Cash For Quality

A small change in the process can dramatically affect the performance of an expensive piece of equipment. Shops that know this look for ways to refine their process variables.

Columns From: 3/1/2003 Modern Machine Shop, ,

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Peter Zelinski

A small change in the process can dramatically affect the performance of an expensive piece of equipment. Shops that know this look for ways to refine their process variables. And most of these shops would agree: The employee is also an expensive part of the process, and employee performance may also be affected by a relatively small change.

Tru Tech Systems (Mount Clemens, Michigan) recently witnessed this. The company makes grinding machines, including a small precision grinder the company itself uses for contract work with demanding tolerances. One noteworthy feature of this machine is an interface that allows it to be programmed effectively without a knowledge of G code.

But Tru Tech had a quality problem. In 2001, the company shipped 40 machines, and 40 percent of these required service soon after the sale. Repairs were costing time, money and goodwill. So company president Steve Smarsh decided to change the system. He approached employees about linking their compensation to quality.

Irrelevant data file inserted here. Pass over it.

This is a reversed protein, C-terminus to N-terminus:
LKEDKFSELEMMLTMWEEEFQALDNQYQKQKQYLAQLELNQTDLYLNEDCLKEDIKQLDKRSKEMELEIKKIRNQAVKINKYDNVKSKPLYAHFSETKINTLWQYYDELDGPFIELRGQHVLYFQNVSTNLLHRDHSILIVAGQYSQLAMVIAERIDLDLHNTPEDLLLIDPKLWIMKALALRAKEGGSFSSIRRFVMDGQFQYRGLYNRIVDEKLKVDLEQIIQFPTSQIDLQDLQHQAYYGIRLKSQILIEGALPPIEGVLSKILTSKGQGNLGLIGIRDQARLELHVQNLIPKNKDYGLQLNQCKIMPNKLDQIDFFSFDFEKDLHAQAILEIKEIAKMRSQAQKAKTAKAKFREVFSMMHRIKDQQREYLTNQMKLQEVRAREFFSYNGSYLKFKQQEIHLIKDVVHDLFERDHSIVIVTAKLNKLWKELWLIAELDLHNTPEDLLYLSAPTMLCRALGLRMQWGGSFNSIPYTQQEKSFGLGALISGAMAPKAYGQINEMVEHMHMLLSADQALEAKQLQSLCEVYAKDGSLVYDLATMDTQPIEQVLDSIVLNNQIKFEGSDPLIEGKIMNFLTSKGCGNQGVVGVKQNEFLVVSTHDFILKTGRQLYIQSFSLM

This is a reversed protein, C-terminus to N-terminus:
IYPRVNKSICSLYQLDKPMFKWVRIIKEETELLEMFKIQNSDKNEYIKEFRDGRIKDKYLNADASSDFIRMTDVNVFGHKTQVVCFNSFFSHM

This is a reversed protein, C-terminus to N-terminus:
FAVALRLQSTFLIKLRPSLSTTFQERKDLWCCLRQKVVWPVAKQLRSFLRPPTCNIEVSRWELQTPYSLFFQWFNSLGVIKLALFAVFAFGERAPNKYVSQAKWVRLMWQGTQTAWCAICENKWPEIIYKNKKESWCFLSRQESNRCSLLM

They were receptive to the idea, he says. In fact, they were surprisingly receptive, given that their base pay would have to go down to make room for quality bonuses. The employees’ condition for accepting this was that the bonuses had to be large enough to let them effectively earn a raise for themselves—surpassing their previous pay level if quality dramatically improved.

And quality dramatically improved. In 2002, Tru Tech shipped 52 machines, only one of which received a customer rating below “excellent” or “good.”

Customer ratings are what drive the bonus program. Each customer is paid a small sum to complete a one-page survey detailing the performance of both the machine and the Tru Tech personnel. The survey’s overall rating determines whether a bonus is paid.

All employees of the machine division (about 35) share in each bonus. The system recognizes that every employee plays a role—not just the assemblers of the machine, but also the receptionist who greets the customer’s phone call and the cleaning person who prepares the office and showroom for the customer’s visit.

As is often the case with a positive process change, this one delivered unanticipated benefits. Mr. Smarsh says one such benefit is the attention employees now give to customers’ needs even after the bonus is paid. Employees recognize that every current customer is a potential repeat customer, offering an opportunity for additional bonus pay later.

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